Another Forgotten Verse of the Church Growth Movement-“Feed My Sheep!”

Shepherd with his sheep (Images courtesy of

Shepherd with his sheep (Images courtesy of

To see my last two posts on the “Church Growth Movement” click here for the first post on defining the movement, and here for the second post describing the first “Forgotten Verse of the Church Growth Movement.”

Have you ever thought about what the purpose of the pastor of a church is to be? There are some churches that do not have job descriptions for the pastor, and that can sometimes be a little precarious since that basically means that the pastor, in their minds, can and should do everything and anything he’s asked to do.  The “typical” jobs that people expect their pastor to do includes the following: preaching, teaching, counseling, doing weddings and funerals, leading meetings, doing hospital visits, leading prospect visitation, writing articles, attending conferences, leading staff, working on the church budget, organizing events, and writing a worship service order. All of those things are more than enough to occupy the pastor.  Not having a specific job description can mean that the pastor does, in addition to those many things above, whatever anyone and everyone expects of him which might mean that he’s also the janitor, the roofer, the refrigerator repairman, the painter, the carpenter, the secretary, the grass cutter, the pipe installer, the bus/van repairman, the IT guy, the light bulb changer, the plumber, the electrician, etc. Now, no man is above any of those jobs listed in that last sentence.  I have one friend that once said, “I wouldn’t serve under a pastor that wouldn’t put up chairs and tables,” and I think he’s right. Pastoring is primarily a serving position since Jesus Himself was a servant as well.  Yet with all of these spoken, and often times unspoken expectations, what does the Bible actually say is the job of the pastor? And how does the Biblical description of the job of a pastor tie into the errant philosophy of the Church Growth Movement (CGM)?

Are you feeding the sheep like a god shepherd? (Image courtesy of

Are you feeding the sheep like a god shepherd? (Image courtesy of

JOHN 21:15-18: “FEED MY SHEEP!”

The first passage I discussed in a previous post that the CGM had forgotten was 1 Corinthians 3:5-9 which talked about the minister’s job (and any child of God’s job) as sowers of the Word of God and waterers of the Word of God. We learned that only God can make His Word grow in a human soul.  The next verse that I’d like to discuss that the CGM has forgotten is John 21:15-18:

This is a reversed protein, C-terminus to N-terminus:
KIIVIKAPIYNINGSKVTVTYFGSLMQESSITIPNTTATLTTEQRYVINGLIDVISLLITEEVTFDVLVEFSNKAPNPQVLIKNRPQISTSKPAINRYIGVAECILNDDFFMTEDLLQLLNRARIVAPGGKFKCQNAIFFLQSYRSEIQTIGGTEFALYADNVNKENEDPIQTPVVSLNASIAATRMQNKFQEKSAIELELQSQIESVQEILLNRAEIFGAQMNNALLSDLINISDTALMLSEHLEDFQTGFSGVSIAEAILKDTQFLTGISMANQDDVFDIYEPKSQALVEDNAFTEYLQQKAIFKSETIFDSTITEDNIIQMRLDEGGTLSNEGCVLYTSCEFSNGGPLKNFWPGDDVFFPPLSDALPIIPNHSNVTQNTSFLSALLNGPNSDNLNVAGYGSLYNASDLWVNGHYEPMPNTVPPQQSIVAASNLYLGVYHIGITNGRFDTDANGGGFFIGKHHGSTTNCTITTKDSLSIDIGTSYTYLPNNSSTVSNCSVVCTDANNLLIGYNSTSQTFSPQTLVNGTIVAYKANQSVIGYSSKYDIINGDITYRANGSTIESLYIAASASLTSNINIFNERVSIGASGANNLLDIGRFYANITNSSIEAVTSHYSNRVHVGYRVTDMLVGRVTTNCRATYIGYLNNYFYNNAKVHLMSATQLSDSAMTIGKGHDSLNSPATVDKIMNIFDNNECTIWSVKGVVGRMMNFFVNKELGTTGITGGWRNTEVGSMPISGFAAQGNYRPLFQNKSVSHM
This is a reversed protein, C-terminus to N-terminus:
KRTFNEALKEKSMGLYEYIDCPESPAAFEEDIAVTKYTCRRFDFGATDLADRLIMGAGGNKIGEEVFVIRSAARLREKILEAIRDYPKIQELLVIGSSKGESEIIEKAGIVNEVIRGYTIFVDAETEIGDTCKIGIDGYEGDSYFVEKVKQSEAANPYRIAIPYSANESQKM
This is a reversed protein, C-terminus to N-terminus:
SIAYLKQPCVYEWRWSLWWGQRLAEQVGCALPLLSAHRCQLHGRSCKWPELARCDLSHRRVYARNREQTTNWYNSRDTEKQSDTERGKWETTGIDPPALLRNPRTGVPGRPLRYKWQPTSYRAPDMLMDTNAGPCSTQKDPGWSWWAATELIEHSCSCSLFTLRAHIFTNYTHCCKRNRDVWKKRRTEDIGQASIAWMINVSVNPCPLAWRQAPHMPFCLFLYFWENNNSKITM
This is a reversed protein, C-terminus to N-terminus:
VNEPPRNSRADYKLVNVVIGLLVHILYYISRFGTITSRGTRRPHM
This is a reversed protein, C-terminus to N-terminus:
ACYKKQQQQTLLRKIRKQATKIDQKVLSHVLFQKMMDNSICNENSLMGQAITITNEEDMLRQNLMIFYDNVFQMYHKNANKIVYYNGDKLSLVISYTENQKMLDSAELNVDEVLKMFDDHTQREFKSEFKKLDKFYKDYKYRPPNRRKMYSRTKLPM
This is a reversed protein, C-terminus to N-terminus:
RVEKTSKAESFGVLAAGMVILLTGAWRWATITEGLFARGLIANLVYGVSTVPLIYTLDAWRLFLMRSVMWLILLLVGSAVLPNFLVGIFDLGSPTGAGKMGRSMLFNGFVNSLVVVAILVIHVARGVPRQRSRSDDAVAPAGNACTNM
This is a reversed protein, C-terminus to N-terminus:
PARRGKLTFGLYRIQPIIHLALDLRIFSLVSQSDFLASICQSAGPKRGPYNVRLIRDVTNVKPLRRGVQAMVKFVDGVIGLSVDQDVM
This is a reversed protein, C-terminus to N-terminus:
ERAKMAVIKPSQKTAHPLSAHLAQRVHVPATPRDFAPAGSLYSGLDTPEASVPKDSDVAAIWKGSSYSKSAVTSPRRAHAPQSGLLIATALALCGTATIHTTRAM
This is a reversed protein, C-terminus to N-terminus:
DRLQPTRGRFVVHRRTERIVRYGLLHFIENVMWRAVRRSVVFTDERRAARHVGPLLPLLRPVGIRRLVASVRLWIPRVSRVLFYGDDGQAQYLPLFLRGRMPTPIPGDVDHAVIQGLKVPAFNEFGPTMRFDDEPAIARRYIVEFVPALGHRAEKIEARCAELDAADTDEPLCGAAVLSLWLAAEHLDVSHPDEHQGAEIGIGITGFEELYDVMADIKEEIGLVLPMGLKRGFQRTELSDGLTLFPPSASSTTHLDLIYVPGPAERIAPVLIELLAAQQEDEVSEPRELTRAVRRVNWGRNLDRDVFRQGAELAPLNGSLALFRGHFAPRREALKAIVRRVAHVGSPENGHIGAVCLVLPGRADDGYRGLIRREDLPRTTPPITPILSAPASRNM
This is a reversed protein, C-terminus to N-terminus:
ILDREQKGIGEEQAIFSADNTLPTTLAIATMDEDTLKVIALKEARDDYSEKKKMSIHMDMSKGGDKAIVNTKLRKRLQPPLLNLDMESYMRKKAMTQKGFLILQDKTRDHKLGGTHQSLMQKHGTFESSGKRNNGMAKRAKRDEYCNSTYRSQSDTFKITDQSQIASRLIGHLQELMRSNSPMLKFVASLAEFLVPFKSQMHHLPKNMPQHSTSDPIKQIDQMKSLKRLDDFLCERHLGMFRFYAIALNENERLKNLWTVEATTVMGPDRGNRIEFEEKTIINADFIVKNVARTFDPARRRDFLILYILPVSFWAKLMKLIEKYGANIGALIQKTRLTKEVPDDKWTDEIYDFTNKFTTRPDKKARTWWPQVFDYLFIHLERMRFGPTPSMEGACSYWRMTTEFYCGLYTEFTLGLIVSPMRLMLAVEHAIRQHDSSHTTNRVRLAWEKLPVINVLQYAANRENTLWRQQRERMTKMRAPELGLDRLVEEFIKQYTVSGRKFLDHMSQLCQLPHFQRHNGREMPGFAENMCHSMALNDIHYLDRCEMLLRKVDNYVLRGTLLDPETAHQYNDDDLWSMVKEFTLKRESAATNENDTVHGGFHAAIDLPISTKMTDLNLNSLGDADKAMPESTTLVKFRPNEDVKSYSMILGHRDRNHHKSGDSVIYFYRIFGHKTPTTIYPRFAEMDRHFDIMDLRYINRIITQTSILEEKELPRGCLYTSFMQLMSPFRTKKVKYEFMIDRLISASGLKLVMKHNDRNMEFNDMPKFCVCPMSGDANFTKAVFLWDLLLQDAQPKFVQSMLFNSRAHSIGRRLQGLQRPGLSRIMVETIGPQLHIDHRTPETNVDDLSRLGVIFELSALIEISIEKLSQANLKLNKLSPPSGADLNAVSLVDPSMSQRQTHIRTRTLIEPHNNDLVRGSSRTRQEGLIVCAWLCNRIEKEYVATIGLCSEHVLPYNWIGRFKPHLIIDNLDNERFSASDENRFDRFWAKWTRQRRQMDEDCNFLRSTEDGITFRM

15 When they had finished breakfast, Jesus said to Simon Peter, “Simon, son of John, do you love me more than these?” He said to him, “Yes, Lord; you know that I love you.” He said to him, “Feed my lambs.” 16 He said to him a second time, “Simon, son of John, do you love me?” He said to him, “Yes, Lord; you know that I love you.” He said to him, “Tend my sheep.” 17 He said to him the third time, “Simon, son of John, do you love me?” Peter was grieved because he said to him the third time, “Do you love me?” and he said to him, “Lord, you know everything; you know that I love you.” Jesus said to him, “Feed my sheep.'”

The point that Jesus is trying to make here is that the pastor’s job is to “Feed” Jesus’ sheep and also to “Tend” to His sheep. These are two greek words that mean two different but related ideas (you can see the Greek broken down here).  One word leans towards overseeing the sheep in a broader scope, and the other is a little more specific as in actually feeding or nourishing the sheep. The shepherd is tending to the sheep in once sense by feeding the sheep. We must make sure that the sheep are getting proper nourishment and that they are growing.


Are you feeding your flock a good diet of God's Word? (Images courtesy of

Are you feeding your flock a good diet of God’s Word? (Images courtesy of


Have you noticed what’s missing from this the John 21 passage of Scripture? There’s nothing here about lost people.  Jesus’ sheep are the ones that are His children (see John 10), and Jesus is telling Peter, one of his pastors, to feed His sheep.  Now, certainly, Jesus had much to say about lost people in the Bible with His parables (Lost Coin, sheep, and son)  and He even said that He came to “seek and to save the lost” (Luke 19:10).  Jesus told us to “Go out to the highways and hedges and compel people to come in, that my house may be filled” (Luke 14:23).